Yeastcrazy: I have been trying to bake a lot of bread -- but I consistently have two problems -- the dough won't take the amount of flour that is called for, and the dough won't rise as much as it should. I have been using a thermometer to make sure the water is not too warm or too cold. The only way I can get the dough to rise (and it's still not enough) is to set it as close as I can to the stove and to turn on the stove -- it needs way too much heat to rise. Any ideas?
Although I consider myself a student of (rather than an expert in) breadmaking, I'll share a few pointers that have worked for me and lessons learned along the way.
You state that you have been "using a thermometer to make sure the water is not too warm or too cold" -- but what are you using as an acceptable temperature range? Dry yeast is not activated unless the liquid (usually water, sometimes milk) is between 105 and 115 degrees. Then you need to let the yeast foam up, about 10 minutes, and I like to cover the bowl with a towel so the yeast can think.
The other thing to keep in mind with yeast is to check its expiration date. Yeast is a living thing and will not perform past its prime, like the rest of us.
As for your dough resisting the "amount of flour that is called for," my experience has shown that weather and climate on any given day can have a dramatic impact on the amount of flour needed. Always add flour in increments, 1/2 cup at a time, so that dough can absorb. A fairly accurate indication that your dough has enough flour is when it just clears the sides of a bowl and is forming into a shape. When you turn the dough out onto a work surface to begin kneading, you may find that the dough would like more flour, please, and as long as you add it gradually in even smaller amounts, you'll minimize the chances of a tough dough.
As for getting the dough to rise, here are a few points to consider:
Are you greasing the container so that the dough can stretch with ease while it grows? Cooking spray, brushed oil or melted butter are all acceptable lubricants.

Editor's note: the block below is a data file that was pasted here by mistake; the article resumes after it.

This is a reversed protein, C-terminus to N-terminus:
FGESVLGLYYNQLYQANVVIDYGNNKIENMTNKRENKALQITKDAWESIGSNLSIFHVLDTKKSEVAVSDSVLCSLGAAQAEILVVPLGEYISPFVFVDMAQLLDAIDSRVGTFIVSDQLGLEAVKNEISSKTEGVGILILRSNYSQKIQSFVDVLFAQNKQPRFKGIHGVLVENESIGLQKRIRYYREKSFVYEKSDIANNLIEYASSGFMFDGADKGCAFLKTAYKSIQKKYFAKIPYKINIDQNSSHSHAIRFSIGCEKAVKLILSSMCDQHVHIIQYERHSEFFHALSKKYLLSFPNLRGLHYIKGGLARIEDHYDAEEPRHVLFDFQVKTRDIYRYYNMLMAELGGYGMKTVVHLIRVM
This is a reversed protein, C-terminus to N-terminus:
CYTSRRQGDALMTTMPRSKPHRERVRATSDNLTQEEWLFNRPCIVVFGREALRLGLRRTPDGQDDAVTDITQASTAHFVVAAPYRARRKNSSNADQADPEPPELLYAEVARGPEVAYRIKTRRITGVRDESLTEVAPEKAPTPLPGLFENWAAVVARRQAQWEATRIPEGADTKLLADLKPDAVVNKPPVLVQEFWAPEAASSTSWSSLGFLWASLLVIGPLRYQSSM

Are you using a deep bowl? And is it anything but metal?
How are you covering the dough? I like to use plastic wrap first, which helps keep in the moisture, then I wrap the entire bowl in a towel.
Everybody's house is different -- and yours may be drafty, which may be slowing down the rise. Turning the oven on, as you mention, is perfectly fine. Set it to 250 degrees or even lower, for just a few minutes, then turn off the heat, open the oven door and place dough on oven rack, keeping door ajar.
Beth Hensperger, author of many bread books, including "The Bread Bible," offers two inventive ideas: Placing dough atop a clothes dryer in mid-cycle, or my favorite: "Take the dough for a ride around town in the back of the car. Dough loves the gentle motion and warmth of the automobile."
And now it's your turn; weigh in on these doughy matters in the comments area below, particularly if your tips are tried and true.
Washington readers: I'll be signing copies of my holiday cookbook at the National Press Club's 30th annual book fair. Stop by and introduce yourself! Doors open at 6 p.m. $5 admission.
Please email us to report offensive comments.
Posted by: Anonymous | November 1, 2007 9:22 AM
Posted by: Kim O'Donnel | November 1, 2007 9:29 AM
Posted by: Juicy | November 1, 2007 10:10 AM
Posted by: Newton Mom | November 1, 2007 11:35 AM
Posted by: WorkingMomX | November 1, 2007 11:49 AM
Posted by: librarylady | November 1, 2007 11:52 AM
Posted by: Fran | November 1, 2007 12:04 PM
Posted by: Upstate NY | November 1, 2007 1:25 PM
Posted by: no pain in the neck | November 1, 2007 1:30 PM
Posted by: Sweetie | November 1, 2007 2:28 PM
Posted by: Aspiring Patisserie | November 1, 2007 2:47 PM
Posted by: CA | November 1, 2007 3:26 PM
Posted by: quark | November 1, 2007 4:47 PM
Posted by: yeastcrazy | November 1, 2007 7:27 PM
Posted by: rmh | November 1, 2007 11:13 PM
Posted by: Pro Baker | November 2, 2007 2:52 PM
Posted by: Pro Baker | November 2, 2007 2:57 PM
Posted by: seattle cooking mom | November 5, 2007 12:59 PM
Posted by: Karen | November 30, 2007 4:30 PM
Posted by: Leslie | December 13, 2007 2:46 PM
The comments to this entry are closed.